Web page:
By Jan-e-Alam Khaki
PROPHET Ibrahim is a prophet of great significance for all the three monotheistic religions — Judaism, Christianity and Islam.
The Quran regards his example as “exemplary” (60:6). Many historical events and practices are attributed to him, like the building of the Kaaba as well as being put in fire by Nimrood, and having been saved from it. In this piece one such Abrahamic tradition — the ‘tradition’ of frequent questioning about the universe and of his Lord — will be discussed.
The Quran portrays Ibrahim as an inquiring prophet who kept on searching for knowledge related to life and death. Let us pick two key parables from the Quran which will reveal sufficiently how the great prophet used to search for various answers to fundamental questions about the Creator and the created.
The first is about his experience of the cosmos and baffling questions about the search for his Creator. The Quran narrates, “When the night covered him (Ibrahim) over, he saw a star; he said: ‘This is my Lord’ [Haza Rabbi]. But when it set, he said: ‘I love not those that set.’ When he saw the moon rising in splendour, he said: ‘This is my Lord’ [Haza Rabbi].’ But when the moon set he said: ‘Unless my Lord guides me I shall surely be among those who go astray.’
“When he saw the sun rising in (splendour) he said: ‘This is my Lord [haza Rabbi]; this is the greatest (of all). But when the sun set he said: ‘O my people! I am free from your (guilt) of giving partners to Allah’ ” (6:76-78).
The second parable is about his questioning, now directed towards God, to show him how He gives life to the dead. “And when Ibrahim said: ‘My Lord! Show me how Thou givest life to the dead,’ He said: ‘Dost thou not believe?’ Ibrahim said: Yea, but (I ask) in order that my heart may be at ease [li yutmainna qalbi]” (2:260).
These Quranic verses reflect how Prophet Ibrahim kept on asking questions till he got answers. Sometimes he used his inductive logic to reach the conclusions (as in the case of the celestial bodies) and sometimes he asked his Sustainer (Rab) to inspire him for answers.
The interesting thing we might notice in these verses is that God, at no point, shows any indignation at being asked questions. Worrying about questions may be a human problem, not of God. In fact, God wants human beings to ask questions and learn more about His creation.
He rewards it, as can be seen from this verse again about Prophet Ibrahim. “[Similarly], we showed Ibrahim the kingdom of the heavens and the earth, [so] that he might be of those possessing certainty” (6:75).
The verse clearly shows that this favour was bestowed upon him not as reward for prophetic work, but to give satisfaction to his heart so that he could “possess certainty”.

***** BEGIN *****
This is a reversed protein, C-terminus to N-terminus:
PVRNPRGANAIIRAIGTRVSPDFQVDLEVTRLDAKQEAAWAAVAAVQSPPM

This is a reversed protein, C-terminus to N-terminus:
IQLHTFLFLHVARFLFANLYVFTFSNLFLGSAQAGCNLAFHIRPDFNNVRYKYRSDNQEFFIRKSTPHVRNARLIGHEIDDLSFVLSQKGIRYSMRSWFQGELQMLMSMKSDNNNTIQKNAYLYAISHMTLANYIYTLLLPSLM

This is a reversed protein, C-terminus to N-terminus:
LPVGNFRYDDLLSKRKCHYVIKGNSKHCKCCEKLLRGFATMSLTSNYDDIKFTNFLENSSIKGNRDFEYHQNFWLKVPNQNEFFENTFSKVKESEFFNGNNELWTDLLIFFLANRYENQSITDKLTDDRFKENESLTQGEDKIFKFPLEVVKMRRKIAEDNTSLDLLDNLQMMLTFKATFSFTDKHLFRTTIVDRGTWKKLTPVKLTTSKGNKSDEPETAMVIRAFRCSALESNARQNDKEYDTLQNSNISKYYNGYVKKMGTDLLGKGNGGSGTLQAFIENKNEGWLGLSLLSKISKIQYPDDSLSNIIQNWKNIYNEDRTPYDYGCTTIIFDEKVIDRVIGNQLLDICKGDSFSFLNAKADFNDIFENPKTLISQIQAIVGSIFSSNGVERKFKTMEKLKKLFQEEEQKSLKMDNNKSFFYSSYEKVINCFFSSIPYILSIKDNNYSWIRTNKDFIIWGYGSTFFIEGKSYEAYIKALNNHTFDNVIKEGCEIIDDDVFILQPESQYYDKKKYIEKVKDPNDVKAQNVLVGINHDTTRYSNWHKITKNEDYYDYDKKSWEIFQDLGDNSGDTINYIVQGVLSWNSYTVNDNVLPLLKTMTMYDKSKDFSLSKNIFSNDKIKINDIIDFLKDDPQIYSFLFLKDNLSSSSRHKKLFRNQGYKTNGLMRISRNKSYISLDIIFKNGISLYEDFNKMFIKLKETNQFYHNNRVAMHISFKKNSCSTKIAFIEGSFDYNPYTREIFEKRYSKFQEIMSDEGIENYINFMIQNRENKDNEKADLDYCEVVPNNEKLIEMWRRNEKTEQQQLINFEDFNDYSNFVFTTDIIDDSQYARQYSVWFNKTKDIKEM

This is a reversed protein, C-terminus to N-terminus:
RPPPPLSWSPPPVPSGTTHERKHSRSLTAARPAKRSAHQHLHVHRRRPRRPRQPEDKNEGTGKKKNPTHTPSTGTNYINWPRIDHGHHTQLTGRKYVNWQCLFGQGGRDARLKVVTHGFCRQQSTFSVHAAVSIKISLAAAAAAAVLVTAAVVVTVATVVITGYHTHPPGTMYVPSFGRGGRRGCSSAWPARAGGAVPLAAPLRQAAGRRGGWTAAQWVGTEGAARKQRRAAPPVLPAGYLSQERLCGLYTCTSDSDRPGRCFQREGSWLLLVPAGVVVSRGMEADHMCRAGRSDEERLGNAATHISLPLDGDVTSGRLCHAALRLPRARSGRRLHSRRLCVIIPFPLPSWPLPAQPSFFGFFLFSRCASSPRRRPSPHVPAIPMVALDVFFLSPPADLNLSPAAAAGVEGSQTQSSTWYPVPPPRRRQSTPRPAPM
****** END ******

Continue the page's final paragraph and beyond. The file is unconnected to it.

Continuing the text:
In strict ‘religious’ families and schools, questions are discouraged lest they may lead to going astray. If questions are not to be asked about the self, the universe around us, the heavens and the Creator, how can an inquiring mind just ‘accept’ everything without asking questions?
Why would the Quran ask us to ‘reflect’, ‘to ponder’ on God’s creation? Is reflection possible without genuine and honest questions? Is creation of knowledge possible without asking discerning questions? After all, what is the value of faith accepted with fear and without understanding?
Lamenting the blind following of Muslim tradition, Allama Iqbal rightly said, “Had blind following been such a good thing, the Prophet [PBUH] would have followed his ancestors’ path.” (Kulliyāt-i-Iqbal)
When the Prophet (PBUH) asked the people to follow him, they used to say, “…Enough for us are the ways we found our fathers following. …” (5:104), the verse obviously referring to their attitude of traditionalism.
If one were to look at the Quranic methodology of dealing with questions, one will not fail to notice that it adopts an engaging and discursive style. Never is a question asked ever rejected. God responds to even ‘private’ questions regarding men and women (for example 2:222).
The Quran never shies away from responding to questions. If one were to ask questions that the Prophet and God were asked of any of our teachers today in schools/madressahs, one would simply be scolded for asking such ‘taboo’ questions.
Does this mean that we have adopted a different attitude towards asking questions than the one encouraged by the Prophet and God Himself?
Today good educational institutions, from schools to universities, encourage critical thinking skills. Should we stop our children/adults from asking questions? When people are stopped from asking questions, what happens? At least four consequences follow: breeding of hypocrisy (hiding of questions); alienation (from faith, because there is no real engagement); conflict between faith and reason; and finally, blind following.
Are these consequences worth having in a faith that commands us to ‘read’, and ‘reflect’ and ‘ponder’ on practically everything from the Heavens to the Earth as an integral part of its guidance?
Intelligent, responsible, constructive, reflective questioning enriches the human mind and soul. The quest for questioning is not simply a destination, but a journey.
As God’s creation is limitless, so is learning. And following the Abrahamic tradition so should be our quest for questioning. We should develop enquiring minds to create new knowledge and insights about the marvellous creation around us, thus fulfilling God’s command of reflection and contemplation.
Jan-e-Alam Khaki teaches Histories and Cultures of Muslim Societies at a private university in Pakistan.